Magazine article The Futurist

North Korea, U.S. Find Common Ground in Science: Partnerships to Pursue Knowledge Could Advance Both Scientific and Diplomatic Relations

Magazine article The Futurist

North Korea, U.S. Find Common Ground in Science: Partnerships to Pursue Knowledge Could Advance Both Scientific and Diplomatic Relations

Article excerpt

Science knows no national borders. In the U.S.--Soviet Cold War, scientists from the two superpowers collaborated and not only made discoveries together, but also laid groundwork for better relations between their governments. Today, a consortium of U.S. scientists is striving for a similar success story with scientists in North Korea.

The U.S.--DPRK Scientific Engagement Consortium, formed in 2007 by the American Association for the Advancement of Science, the Pacific Century Institute, Syracuse University, and CRDF Global, organizes recurring meetings between its researchers and the faculties of scientific institutions in the Democratic People's Republic of Korea. The researchers describe their work as "non-official diplomacy" that could bear fruit on the scientific front and possibly on the international-relations front, as well.

"Scientific diplomacy can help build bridges. You get two groups of scientists together, irrespective of what country they're from, and they'll be happy to work together and see what problems they can help each other solve," says Linda Staheli, senior staff associate for congressional and government relations at CRDF Global.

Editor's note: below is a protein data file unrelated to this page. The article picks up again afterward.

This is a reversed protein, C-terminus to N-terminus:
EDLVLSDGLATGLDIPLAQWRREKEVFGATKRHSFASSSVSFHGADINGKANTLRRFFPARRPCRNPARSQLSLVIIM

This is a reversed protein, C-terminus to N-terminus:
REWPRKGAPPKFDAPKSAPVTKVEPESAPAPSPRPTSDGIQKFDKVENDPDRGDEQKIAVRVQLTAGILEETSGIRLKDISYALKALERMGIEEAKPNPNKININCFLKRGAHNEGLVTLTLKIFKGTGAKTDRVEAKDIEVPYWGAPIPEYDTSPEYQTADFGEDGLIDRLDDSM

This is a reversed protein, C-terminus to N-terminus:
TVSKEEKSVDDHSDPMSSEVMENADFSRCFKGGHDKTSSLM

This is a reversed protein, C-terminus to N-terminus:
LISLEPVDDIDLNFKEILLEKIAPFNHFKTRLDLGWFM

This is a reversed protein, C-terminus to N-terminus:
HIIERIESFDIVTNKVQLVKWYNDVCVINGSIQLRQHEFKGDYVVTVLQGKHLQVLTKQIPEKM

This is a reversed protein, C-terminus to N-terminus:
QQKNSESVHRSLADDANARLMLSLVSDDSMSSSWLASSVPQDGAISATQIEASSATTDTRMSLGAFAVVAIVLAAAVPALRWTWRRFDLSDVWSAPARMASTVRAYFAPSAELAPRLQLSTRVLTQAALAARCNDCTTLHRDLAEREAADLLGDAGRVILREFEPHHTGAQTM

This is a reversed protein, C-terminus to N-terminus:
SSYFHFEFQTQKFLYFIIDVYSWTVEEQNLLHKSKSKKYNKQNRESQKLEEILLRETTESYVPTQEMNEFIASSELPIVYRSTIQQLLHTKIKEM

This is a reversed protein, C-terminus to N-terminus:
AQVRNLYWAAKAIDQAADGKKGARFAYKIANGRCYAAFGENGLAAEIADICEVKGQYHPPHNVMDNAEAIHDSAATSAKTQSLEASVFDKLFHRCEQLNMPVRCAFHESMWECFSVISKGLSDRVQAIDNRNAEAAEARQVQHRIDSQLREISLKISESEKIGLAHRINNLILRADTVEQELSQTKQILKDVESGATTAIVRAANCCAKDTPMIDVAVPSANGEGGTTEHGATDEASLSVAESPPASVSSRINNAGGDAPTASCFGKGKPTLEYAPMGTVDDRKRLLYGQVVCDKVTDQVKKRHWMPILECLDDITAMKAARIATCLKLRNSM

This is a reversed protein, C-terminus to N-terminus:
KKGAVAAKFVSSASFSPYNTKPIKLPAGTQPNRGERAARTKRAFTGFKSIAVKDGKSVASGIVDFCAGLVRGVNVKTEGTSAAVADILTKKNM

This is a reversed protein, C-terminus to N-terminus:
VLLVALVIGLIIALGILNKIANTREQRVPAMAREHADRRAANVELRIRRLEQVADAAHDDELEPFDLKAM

Staheli and other consortium members have repeatedly visited the North Korean capital of Pyongyang and held work sessions with faculty and students of the State Academy of Sciences. Many North Korean researchers take great interest in working with their U.S. colleagues on ecology research, in particular, and have submitted proposals for joint projects on forestry, river basin management, fishery restoration, and crop production.

North Korea has been suffering from widespread famines and malnutrition, Staheli notes. The country's scientists may be able to help, however, by developing better ways to manage natural resources, thereby improving the stability of food stocks. Many U.S. scientists, meanwhile, would value North Korean researchers' help in exploring the biodiversity-rich ecosystems on the North Korea--South Korea border.

"The North Korean scientists are not to be underestimated," she says. "Their capacity to innovate is high. They have limited resources, but they really have more than most people think and they have more to offer than most people think."

North Korea's scientists of all disciplines have a fairly receptive audience in the political leadership. According to Staheli, North Korean leader Kim Jong Un and lower-level leaders express sincere interest in their researchers' perspectives on development.

"[North Korea's] leadership has made scientific technology a strong priority, and they understand that scientific engagement globally can help their economy and help them with certain issues that they want to address. They do want to be self-sufficient," she says.

There is also much respect among North Korean officials and scientists for U.S. scientific output, according to Fred Carriere, a consortium member and Syracuse University senior fellow, who served as a liaison to North Korea's UN Mission when he was executive vice president of the Korea Society. He has found that collaboration with U.S. researchers would give North Korean scientists' work more credibility in their leaders' eyes.

"They tell us that they want to work with American scientists because they see value in obtaining new ideas," Carriere says. "They recognize that America is one of the leaders in the world of science. …

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